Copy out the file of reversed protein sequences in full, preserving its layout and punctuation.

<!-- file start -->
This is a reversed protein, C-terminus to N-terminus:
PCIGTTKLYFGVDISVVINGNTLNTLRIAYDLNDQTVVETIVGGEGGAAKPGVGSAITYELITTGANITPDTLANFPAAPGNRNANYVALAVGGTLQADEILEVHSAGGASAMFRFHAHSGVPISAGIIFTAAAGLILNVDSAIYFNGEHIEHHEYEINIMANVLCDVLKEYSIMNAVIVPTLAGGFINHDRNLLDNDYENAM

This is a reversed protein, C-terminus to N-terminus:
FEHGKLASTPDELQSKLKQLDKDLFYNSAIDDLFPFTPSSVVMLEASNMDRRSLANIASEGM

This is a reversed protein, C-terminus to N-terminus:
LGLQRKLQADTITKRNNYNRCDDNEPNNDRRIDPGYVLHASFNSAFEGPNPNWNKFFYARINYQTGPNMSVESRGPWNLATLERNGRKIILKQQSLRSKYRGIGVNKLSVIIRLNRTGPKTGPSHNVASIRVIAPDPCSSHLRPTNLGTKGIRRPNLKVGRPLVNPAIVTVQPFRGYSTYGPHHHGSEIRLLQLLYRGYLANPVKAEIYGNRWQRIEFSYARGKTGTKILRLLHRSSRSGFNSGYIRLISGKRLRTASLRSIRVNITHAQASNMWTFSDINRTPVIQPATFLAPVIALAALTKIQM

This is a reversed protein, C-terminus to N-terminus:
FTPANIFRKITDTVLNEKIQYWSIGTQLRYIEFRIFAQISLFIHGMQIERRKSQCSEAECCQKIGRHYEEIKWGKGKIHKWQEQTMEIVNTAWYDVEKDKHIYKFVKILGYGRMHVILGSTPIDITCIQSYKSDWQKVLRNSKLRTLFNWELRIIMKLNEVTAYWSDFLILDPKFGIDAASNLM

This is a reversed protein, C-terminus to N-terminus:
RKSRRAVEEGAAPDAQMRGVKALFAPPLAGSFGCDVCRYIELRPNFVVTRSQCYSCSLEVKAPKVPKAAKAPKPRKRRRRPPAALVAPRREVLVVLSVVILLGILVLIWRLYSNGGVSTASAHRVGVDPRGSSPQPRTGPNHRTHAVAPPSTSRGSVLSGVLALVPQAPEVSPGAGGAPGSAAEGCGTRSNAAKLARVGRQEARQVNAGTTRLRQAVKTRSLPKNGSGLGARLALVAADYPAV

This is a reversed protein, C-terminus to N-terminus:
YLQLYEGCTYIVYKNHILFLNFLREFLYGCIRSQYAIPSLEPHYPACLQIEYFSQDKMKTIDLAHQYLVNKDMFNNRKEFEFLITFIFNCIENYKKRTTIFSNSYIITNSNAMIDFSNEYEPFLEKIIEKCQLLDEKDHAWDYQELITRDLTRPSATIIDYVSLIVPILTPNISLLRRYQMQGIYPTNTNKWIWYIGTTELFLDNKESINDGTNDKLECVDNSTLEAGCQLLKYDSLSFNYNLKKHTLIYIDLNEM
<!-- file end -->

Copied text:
This is a reversed protein, C-terminus to N-terminus:
PCIGTTKLYFGVDISVVINGNTLNTLRIAYDLNDQTVVETIVGGEGGAAKPGVGSAITYELITTGANITPDTLANFPAAPGNRNANYVALAVGGTLQADEILEVHSAGGASAMFRFHAHSGVPISAGIIFTAAAGLILNVDSAIYFNGEHIEHHEYEINIMANVLCDVLKEYSIMNAVIVPTLAGGFINHDRNLLDNDYENAM

This is a reversed protein, C-terminus to N-terminus:
FEHGKLASTPDELQSKLKQLDKDLFYNSAIDDLFPFTPSSVVMLEASNMDRRSLANIASEGM

This is a reversed protein, C-terminus to N-terminus:
LGLQRKLQADTITKRNNYNRCDDNEPNNDRRIDPGYVLHASFNSAFEGPNPNWNKFFYARINYQTGPNMSVESRGPWNLATLERNGRKIILKQQSLRSKYRGIGVNKLSVIIRLNRTGPKTGPSHNVASIRVIAPDPCSSHLRPTNLGTKGIRRPNLKVGRPLVNPAIVTVQPFRGYSTYGPHHHGSEIRLLQLLYRGYLANPVKAEIYGNRWQRIEFSYARGKTGTKILRLLHRSSRSGFNSGYIRLISGKRLRTASLRSIRVNITHAQASNMWTFSDINRTPVIQPATFLAPVIALAALTKIQM

This is a reversed protein, C-terminus to N-terminus:
FTPANIFRKITDTVLNEKIQYWSIGTQLRYIEFRIFAQISLFIHGMQIERRKSQCSEAECCQKIGRHYEEIKWGKGKIHKWQEQTMEIVNTAWYDVEKDKHIYKFVKILGYGRMHVILGSTPIDITCIQSYKSDWQKVLRNSKLRTLFNWELRIIMKLNEVTAYWSDFLILDPKFGIDAASNLM

This is a reversed protein, C-terminus to N-terminus:
RKSRRAVEEGAAPDAQMRGVKALFAPPLAGSFGCDVCRYIELRPNFVVTRSQCYSCSLEVKAPKVPKAAKAPKPRKRRRRPPAALVAPRREVLVVLSVVILLGILVLIWRLYSNGGVSTASAHRVGVDPRGSSPQPRTGPNHRTHAVAPPSTSRGSVLSGVLALVPQAPEVSPGAGGAPGSAAEGCGTRSNAAKLARVGRQEARQVNAGTTRLRQAVKTRSLPKNGSGLGARLALVAADYPAV

This is a reversed protein, C-terminus to N-terminus:
YLQLYEGCTYIVYKNHILFLNFLREFLYGCIRSQYAIPSLEPHYPACLQIEYFSQDKMKTIDLAHQYLVNKDMFNNRKEFEFLITFIFNCIENYKKRTTIFSNSYIITNSNAMIDFSNEYEPFLEKIIEKCQLLDEKDHAWDYQELITRDLTRPSATIIDYVSLIVPILTPNISLLRRYQMQGIYPTNTNKWIWYIGTTELFLDNKESINDGTNDKLECVDNSTLEAGCQLLKYDSLSFNYNLKKHTLIYIDLNEM